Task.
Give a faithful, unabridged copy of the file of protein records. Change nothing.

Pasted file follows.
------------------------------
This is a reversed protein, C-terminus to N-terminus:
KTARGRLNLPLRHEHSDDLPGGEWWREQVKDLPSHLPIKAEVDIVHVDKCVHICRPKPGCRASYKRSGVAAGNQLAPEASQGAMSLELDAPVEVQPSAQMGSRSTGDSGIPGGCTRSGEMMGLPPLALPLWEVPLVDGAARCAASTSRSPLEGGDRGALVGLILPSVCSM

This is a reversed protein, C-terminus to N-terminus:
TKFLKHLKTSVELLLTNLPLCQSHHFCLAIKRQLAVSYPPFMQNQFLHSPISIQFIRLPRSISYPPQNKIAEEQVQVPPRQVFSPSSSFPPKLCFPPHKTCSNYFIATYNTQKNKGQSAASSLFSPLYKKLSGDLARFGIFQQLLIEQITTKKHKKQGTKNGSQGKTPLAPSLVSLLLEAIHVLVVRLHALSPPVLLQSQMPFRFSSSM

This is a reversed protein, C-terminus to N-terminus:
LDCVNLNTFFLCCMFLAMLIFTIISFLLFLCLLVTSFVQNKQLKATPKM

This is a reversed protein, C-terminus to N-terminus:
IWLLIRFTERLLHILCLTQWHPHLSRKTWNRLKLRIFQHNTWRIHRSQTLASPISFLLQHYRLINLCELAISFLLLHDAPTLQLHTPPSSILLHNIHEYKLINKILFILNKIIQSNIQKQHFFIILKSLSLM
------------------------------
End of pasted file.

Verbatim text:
This is a reversed protein, C-terminus to N-terminus:
KTARGRLNLPLRHEHSDDLPGGEWWREQVKDLPSHLPIKAEVDIVHVDKCVHICRPKPGCRASYKRSGVAAGNQLAPEASQGAMSLELDAPVEVQPSAQMGSRSTGDSGIPGGCTRSGEMMGLPPLALPLWEVPLVDGAARCAASTSRSPLEGGDRGALVGLILPSVCSM

This is a reversed protein, C-terminus to N-terminus:
TKFLKHLKTSVELLLTNLPLCQSHHFCLAIKRQLAVSYPPFMQNQFLHSPISIQFIRLPRSISYPPQNKIAEEQVQVPPRQVFSPSSSFPPKLCFPPHKTCSNYFIATYNTQKNKGQSAASSLFSPLYKKLSGDLARFGIFQQLLIEQITTKKHKKQGTKNGSQGKTPLAPSLVSLLLEAIHVLVVRLHALSPPVLLQSQMPFRFSSSM

This is a reversed protein, C-terminus to N-terminus:
LDCVNLNTFFLCCMFLAMLIFTIISFLLFLCLLVTSFVQNKQLKATPKM

This is a reversed protein, C-terminus to N-terminus:
IWLLIRFTERLLHILCLTQWHPHLSRKTWNRLKLRIFQHNTWRIHRSQTLASPISFLLQHYRLINLCELAISFLLLHDAPTLQLHTPPSSILLHNIHEYKLINKILFILNKIIQSNIQKQHFFIILKSLSLM